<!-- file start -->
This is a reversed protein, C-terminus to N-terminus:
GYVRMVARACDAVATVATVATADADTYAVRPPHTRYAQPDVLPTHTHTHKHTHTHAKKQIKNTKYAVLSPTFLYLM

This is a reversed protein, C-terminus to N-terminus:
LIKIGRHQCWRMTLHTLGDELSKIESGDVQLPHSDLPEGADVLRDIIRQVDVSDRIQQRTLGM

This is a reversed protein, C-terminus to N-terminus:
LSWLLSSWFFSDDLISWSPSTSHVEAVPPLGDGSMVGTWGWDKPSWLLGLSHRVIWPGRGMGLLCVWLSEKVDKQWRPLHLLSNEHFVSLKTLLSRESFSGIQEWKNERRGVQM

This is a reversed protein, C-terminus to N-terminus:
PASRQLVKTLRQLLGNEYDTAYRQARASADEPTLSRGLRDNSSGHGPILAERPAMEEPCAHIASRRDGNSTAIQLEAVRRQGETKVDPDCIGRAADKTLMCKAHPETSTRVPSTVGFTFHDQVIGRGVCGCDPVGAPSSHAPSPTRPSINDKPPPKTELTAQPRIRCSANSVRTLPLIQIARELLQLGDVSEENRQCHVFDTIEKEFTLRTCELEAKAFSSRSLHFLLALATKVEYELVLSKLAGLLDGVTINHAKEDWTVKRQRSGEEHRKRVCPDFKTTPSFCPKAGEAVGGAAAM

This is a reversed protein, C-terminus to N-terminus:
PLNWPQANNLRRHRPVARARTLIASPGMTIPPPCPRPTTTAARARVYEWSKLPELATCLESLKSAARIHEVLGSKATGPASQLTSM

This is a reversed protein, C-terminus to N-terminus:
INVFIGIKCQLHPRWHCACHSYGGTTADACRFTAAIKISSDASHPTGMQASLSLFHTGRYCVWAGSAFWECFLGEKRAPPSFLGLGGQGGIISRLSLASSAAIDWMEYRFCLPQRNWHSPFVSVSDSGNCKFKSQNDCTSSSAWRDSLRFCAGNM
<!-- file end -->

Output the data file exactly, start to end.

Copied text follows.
This is a reversed protein, C-terminus to N-terminus:
GYVRMVARACDAVATVATVATADADTYAVRPPHTRYAQPDVLPTHTHTHKHTHTHAKKQIKNTKYAVLSPTFLYLM

This is a reversed protein, C-terminus to N-terminus:
LIKIGRHQCWRMTLHTLGDELSKIESGDVQLPHSDLPEGADVLRDIIRQVDVSDRIQQRTLGM

This is a reversed protein, C-terminus to N-terminus:
LSWLLSSWFFSDDLISWSPSTSHVEAVPPLGDGSMVGTWGWDKPSWLLGLSHRVIWPGRGMGLLCVWLSEKVDKQWRPLHLLSNEHFVSLKTLLSRESFSGIQEWKNERRGVQM

This is a reversed protein, C-terminus to N-terminus:
PASRQLVKTLRQLLGNEYDTAYRQARASADEPTLSRGLRDNSSGHGPILAERPAMEEPCAHIASRRDGNSTAIQLEAVRRQGETKVDPDCIGRAADKTLMCKAHPETSTRVPSTVGFTFHDQVIGRGVCGCDPVGAPSSHAPSPTRPSINDKPPPKTELTAQPRIRCSANSVRTLPLIQIARELLQLGDVSEENRQCHVFDTIEKEFTLRTCELEAKAFSSRSLHFLLALATKVEYELVLSKLAGLLDGVTINHAKEDWTVKRQRSGEEHRKRVCPDFKTTPSFCPKAGEAVGGAAAM

This is a reversed protein, C-terminus to N-terminus:
PLNWPQANNLRRHRPVARARTLIASPGMTIPPPCPRPTTTAARARVYEWSKLPELATCLESLKSAARIHEVLGSKATGPASQLTSM

This is a reversed protein, C-terminus to N-terminus:
INVFIGIKCQLHPRWHCACHSYGGTTADACRFTAAIKISSDASHPTGMQASLSLFHTGRYCVWAGSAFWECFLGEKRAPPSFLGLGGQGGIISRLSLASSAAIDWMEYRFCLPQRNWHSPFVSVSDSGNCKFKSQNDCTSSSAWRDSLRFCAGNM